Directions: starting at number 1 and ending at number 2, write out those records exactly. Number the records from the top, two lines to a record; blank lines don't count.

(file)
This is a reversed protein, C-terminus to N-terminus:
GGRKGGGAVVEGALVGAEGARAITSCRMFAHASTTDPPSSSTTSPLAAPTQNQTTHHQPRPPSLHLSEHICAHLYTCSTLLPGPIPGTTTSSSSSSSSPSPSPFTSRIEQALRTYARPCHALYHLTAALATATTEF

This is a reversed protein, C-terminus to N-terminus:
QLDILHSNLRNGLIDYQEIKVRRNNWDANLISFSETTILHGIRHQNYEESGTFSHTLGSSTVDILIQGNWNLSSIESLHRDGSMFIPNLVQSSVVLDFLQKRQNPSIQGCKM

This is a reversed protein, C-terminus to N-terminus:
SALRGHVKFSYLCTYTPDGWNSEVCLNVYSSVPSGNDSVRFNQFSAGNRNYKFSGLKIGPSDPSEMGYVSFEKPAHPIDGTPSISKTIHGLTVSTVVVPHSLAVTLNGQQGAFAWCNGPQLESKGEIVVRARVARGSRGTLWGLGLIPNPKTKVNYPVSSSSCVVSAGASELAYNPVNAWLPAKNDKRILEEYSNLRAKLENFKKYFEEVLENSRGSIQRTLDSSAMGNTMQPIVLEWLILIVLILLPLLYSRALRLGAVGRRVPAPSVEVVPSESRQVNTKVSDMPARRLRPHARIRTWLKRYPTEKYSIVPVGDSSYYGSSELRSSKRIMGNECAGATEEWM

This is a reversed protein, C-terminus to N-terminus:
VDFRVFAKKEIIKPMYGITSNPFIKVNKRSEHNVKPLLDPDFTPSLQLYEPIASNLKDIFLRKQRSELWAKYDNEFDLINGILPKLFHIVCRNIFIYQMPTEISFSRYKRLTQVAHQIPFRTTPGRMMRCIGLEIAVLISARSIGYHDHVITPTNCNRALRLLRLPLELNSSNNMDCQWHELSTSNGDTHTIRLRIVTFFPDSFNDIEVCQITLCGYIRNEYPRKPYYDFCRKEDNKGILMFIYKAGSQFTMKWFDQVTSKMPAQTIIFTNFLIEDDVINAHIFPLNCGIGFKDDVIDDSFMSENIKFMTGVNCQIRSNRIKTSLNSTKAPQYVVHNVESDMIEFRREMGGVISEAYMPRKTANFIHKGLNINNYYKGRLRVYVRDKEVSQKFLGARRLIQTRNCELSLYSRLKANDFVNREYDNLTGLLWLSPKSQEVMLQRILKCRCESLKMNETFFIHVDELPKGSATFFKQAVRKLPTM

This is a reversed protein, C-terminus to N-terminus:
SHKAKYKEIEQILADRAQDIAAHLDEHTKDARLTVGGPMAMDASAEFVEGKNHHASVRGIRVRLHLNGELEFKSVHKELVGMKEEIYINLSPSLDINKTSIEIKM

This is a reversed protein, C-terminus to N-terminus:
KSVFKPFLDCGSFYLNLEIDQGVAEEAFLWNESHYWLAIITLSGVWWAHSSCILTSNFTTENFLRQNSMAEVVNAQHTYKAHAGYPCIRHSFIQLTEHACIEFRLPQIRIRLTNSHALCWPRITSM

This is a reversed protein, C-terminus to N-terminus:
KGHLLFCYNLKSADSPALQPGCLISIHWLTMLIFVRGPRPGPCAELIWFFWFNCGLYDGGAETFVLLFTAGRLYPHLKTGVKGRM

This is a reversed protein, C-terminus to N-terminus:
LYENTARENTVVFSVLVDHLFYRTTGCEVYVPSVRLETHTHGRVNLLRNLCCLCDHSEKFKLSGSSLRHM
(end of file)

This is a reversed protein, C-terminus to N-terminus:
GGRKGGGAVVEGALVGAEGARAITSCRMFAHASTTDPPSSSTTSPLAAPTQNQTTHHQPRPPSLHLSEHICAHLYTCSTLLPGPIPGTTTSSSSSSSSPSPSPFTSRIEQALRTYARPCHALYHLTAALATATTEF

This is a reversed protein, C-terminus to N-terminus:
QLDILHSNLRNGLIDYQEIKVRRNNWDANLISFSETTILHGIRHQNYEESGTFSHTLGSSTVDILIQGNWNLSSIESLHRDGSMFIPNLVQSSVVLDFLQKRQNPSIQGCKM